Thursday, 31 March 2016

Single Premiere: Motions - Back To Where I Begun

Motions - Back To Where I Begun

Info: Motions are an alternative rock band based in Dublin formed by Tom Daly and Dave Nulty in 2015. With powerful vocals accompanied by minimalist textures and heavy driving guitars, their sound ranges from shimmering soundscapes to bold anthemic rock. 2016 sees the release of their debut single 'Back To Where I Begun' - contemplating starting over when you're close to the point of no return.

Opening up with a solitary vocal and vibrating chord progression, 'Back To Where I Begun' slides along a slow-building and pensive trajectory before exploding into life. The ante is executed carefully by Motions, cautiously placing layer upon layer as each instrument enters the track, by the time we reach the second chorus the pendulum has started to swing with greater tempo before the band fully announce their arrival. Walls of sound surround the lead vocal towards it's finale, almost, but not quite over-taking it, aside from a really nicely placed interlude in the last few seconds, we're left at the opposite end of where we began and an abrupt finish wraps things up perfectly.

I would be quite comfortable predicting a very quick rise for Motions, they've melded indie, rock and pop into a single that you would expect a very good band to release at the third or fourth attempt, perhaps following their debut EP. This introduction is attention-grabbing and sincere, they succeed in placing you at centre-stage and when 'Back To Where I Begun' hits its stride half-way through you're already fully enjoying the experience. The Motions mast is one I'm pinning my colours to from today, and I'm quite looking forward to seeing them everywhere before long.

You can pre-order 'Back To Where I Begun' on iTunes here

Wednesday, 30 March 2016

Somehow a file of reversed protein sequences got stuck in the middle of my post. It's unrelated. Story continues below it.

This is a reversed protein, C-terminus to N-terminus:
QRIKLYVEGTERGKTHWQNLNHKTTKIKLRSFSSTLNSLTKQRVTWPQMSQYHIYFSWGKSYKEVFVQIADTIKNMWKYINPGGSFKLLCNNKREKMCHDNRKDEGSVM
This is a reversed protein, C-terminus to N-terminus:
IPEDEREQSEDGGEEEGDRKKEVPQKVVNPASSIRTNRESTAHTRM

Video: REWS - Shake Shake

REWS Shake Shake Single

REWS - Shake Shake

Info: Irish / London female indie-rock duo REWS return with their infectious new single ‘Shake Shake’ released May 6th, hitting us with another slice of their ultra catchy alt-rock.

The track is released on 6th May with REWS playing lots of Irish & UK dates (see below) to support the release, including The Great Escape Showcase Festival where they will join a select few Irish artists including Pleasure Beach, Mmoths and Ciaran Lavery.

'Shake Shake' sees REWS retain their high energy dark-tinged rock sound whilst also having a hella lot of fun at the same time. Musical touch-points in this shake shaker would see Yeah Yeah Yeah's It's Blitz! as the salt and The Hives 'Hate To Say I Told You So' residing in the smaller pepper compartment. It's an amp-bursting, skin-pounding single that anyone with even the slightest sliver of rock n' roll in their DNA will instantaneously find gratifying. That's three out of three singles for REWS now, roll on number four.

Upcoming shows:

Whelans, Dublin, April 15th
Crescent Art Centre, Belfast, April 16th
The Social, London, April 19th
The Great Escape Festival, Brighton - May 20th.

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Tuesday, 29 March 2016

Single: Ofelia K - Cinco

Ofelia K Cinco

Ofelia K - Cinco

Info: Los Angeles act Ofelia K's Plastic Flower EP featuring "White T-Shirt", "As A Bell", "Gone" and "Hawk Fly Tiger Run" reintroduced Ofelia K.’s voice to the world - compelling songs worn down to perfection that balance wistful maturity with a certain earnest and eternally young expression. With spins from Annie Mac at BBC Radio 1, over 1.8 million Spotify plays, and features on multiple NBC television shows, the world heard her starry eyed songs and asked for oh-so-many more.